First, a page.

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Blockbuster Korean films perform poorly even in summer

Posted September. 05, 2023 08:22,   

Updated September. 05, 2023 08:22


"I was upset and heartbroken by the failure of the movie 'Ransomed,' but I will humbly accept the outcome. I had high hopes, but the reality was different. I'll write this experience in my acting review note for wrong answers and strive to improve myself for the next great films."

Ha Jung-woo, who celebrated his 20th anniversary as an actor this year, said this when he shared his thoughts on the poor summer movie theater situation in the wake of the pandemic. His movie "Ransomed," in which he played a main character, was released on August 2 and only attracted 1.05 million moviegoers. It was a major production that cost more than 20 billion won to make, with 70% of the production shot on location in Morocco and Italy. Consequently, the break-even point was high, requiring about 6 million viewers. The actor starred in "Along with the Gods: The Two Worlds" (2017) and "Along with the Gods: The Last 49 Days” (2018), the first Korean film series that drew more than 10 million moviegoers successively. He has been regarded as an actor known who delivers box-office hits with many other successful films. However, even the actor wasn't exempt from the changing landscape of movie theaters after the pandemic.

The summer season, from July to August, traditionally serves as a peak period for movie theaters. With the world transitioning into the endemic phase of Covid-19, this past summer witnessed the release of several major Korean films, including "Smugglers," "Concrete Utopia,” "Ransomed," and "The Moon," director Kim Yong-hwa's first new film in five years following the mega-hit "Along with the Gods" series. The film industry held high hopes that these large-scale productions would rejuvenate the cinema scene; however, among the four releases, only “Smugglers” managed to break even. Director Kim Yong-hwa's "The Moon," boasting a production cost of 28 billion won, needed to draw 6 million viewers to reach the break-even point, but it attracted only 510,000, resulting in a box office disappointment.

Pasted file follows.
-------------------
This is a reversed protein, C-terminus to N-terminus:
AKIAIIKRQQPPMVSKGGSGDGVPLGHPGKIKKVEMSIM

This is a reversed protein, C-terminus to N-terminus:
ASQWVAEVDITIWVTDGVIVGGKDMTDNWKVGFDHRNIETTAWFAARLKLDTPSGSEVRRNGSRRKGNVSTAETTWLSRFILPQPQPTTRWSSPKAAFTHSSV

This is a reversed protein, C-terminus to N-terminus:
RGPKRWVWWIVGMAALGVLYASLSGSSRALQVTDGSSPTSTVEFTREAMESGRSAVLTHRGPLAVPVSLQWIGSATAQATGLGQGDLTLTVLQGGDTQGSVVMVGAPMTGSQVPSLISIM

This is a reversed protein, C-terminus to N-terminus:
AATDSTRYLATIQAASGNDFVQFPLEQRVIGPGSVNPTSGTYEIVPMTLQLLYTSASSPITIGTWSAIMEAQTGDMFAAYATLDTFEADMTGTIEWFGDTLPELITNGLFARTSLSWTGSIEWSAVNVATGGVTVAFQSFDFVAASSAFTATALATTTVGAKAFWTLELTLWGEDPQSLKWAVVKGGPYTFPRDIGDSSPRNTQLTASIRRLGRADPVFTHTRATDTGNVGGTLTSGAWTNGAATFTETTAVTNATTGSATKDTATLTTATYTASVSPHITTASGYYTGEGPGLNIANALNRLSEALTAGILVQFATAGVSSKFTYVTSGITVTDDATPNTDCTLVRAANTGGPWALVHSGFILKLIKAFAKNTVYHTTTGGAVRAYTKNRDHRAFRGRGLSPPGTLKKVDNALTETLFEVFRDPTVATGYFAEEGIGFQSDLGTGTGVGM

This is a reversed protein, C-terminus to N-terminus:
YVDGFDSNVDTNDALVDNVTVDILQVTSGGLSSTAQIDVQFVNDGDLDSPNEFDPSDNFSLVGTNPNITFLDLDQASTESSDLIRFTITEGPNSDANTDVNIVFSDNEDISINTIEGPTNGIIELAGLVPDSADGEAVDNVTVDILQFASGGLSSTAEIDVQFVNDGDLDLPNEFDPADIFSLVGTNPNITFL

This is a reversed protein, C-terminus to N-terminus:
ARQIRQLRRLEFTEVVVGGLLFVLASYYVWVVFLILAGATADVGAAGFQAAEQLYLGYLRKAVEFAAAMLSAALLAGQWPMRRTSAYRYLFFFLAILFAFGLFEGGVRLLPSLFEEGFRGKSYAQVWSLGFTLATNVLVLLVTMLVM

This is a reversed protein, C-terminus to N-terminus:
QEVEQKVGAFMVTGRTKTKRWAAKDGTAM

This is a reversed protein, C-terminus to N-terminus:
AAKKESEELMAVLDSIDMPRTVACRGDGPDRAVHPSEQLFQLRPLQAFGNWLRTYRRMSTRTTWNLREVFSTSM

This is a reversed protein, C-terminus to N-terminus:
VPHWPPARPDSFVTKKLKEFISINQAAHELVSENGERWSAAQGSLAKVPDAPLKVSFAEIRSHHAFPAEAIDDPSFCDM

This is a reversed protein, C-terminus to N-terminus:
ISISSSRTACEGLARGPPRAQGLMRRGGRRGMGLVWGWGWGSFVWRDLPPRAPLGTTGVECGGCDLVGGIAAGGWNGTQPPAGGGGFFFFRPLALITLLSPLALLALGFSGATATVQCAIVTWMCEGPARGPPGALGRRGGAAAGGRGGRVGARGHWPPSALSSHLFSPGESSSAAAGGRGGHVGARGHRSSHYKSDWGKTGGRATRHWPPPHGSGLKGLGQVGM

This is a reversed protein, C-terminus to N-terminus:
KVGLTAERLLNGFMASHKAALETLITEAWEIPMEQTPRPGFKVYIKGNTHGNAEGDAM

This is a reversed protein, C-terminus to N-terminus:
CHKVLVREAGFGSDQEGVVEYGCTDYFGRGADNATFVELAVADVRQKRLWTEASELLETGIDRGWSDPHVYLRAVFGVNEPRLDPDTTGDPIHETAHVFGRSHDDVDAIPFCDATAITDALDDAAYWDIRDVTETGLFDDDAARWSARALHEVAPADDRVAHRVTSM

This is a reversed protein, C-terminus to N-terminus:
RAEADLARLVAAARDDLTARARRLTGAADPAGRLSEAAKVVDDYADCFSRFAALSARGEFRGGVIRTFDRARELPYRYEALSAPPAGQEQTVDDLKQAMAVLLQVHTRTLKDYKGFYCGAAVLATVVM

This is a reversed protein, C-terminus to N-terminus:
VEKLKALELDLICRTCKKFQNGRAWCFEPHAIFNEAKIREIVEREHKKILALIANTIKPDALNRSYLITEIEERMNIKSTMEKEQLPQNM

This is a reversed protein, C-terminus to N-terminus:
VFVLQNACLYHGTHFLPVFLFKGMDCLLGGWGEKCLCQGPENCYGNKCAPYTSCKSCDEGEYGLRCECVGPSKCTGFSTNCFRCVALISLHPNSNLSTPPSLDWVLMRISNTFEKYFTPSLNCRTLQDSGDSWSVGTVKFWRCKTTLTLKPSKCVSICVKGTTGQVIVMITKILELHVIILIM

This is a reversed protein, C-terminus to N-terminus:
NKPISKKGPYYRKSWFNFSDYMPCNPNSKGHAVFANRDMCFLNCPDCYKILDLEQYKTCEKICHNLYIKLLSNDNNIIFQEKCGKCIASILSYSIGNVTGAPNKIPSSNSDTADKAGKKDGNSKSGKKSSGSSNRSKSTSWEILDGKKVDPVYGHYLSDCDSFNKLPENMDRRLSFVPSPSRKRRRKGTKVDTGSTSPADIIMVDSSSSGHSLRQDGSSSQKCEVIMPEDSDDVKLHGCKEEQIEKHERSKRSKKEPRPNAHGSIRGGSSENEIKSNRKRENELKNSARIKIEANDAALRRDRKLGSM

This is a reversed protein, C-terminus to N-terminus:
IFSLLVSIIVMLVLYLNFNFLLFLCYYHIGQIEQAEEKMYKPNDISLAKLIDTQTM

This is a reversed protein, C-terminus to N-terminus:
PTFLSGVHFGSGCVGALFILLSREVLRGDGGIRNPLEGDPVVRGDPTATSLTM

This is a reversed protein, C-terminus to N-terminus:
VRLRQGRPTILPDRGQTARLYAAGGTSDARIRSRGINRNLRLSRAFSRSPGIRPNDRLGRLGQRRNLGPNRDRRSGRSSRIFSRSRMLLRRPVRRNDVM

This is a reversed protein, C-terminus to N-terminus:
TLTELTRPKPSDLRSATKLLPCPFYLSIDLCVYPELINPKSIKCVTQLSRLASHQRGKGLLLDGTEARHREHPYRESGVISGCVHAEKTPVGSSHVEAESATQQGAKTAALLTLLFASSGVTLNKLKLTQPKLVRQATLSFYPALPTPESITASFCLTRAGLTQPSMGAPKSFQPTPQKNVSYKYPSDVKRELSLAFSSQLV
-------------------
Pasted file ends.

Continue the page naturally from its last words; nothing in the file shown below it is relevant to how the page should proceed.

The situation is similar for small and medium-scale films with production costs under 10 billion won. Among all the small and medium-scale movies released this year, only one film managed to break even: the horror film "The Ghost Station," which achieved this feat with just 200,000 viewers, thanks to its low budget.

While there have been various analyses of the decline in Korean cinema, one prominent factor is the rising standards of audiences, a trend attributed to their increased exposure to OTT services like Netflix during the pandemic. With the cost of a movie ticket roughly equivalent to a monthly subscription fee for such services, it has become important for audiences to weigh whether a movie is worth watching in the theater.

As movie production and releases were delayed during the pandemic, many star actors, high-profile directors, and crews turned to OTT platforms. Consequently, there is now a plethora of star-studded OTT productions featuring compelling narratives and spectacular direction. This shift means that audiences no longer need to visit theaters exclusively to see 'movie stars' who traditionally appeared only in cinema. Furthermore, the vast majority of new releases find their way onto OTT platforms shortly after leaving theaters. Consequently, some individuals are now saying that unless a movie offers a truly exceptional theater experience, they prefer to wait and enjoy it on OTT.

In the end, the key to reviving Korean cinema lies in delivering high-quality content. The public has grown increasingly critical of predictable plots, clichés, and acting that appears to be self-replicating. I hope that next summer's movie theaters will be filled with films that showcase the true potential of Korean cinema. Let's also hope that experienced actors won't have to open their review notes for wrong answers again.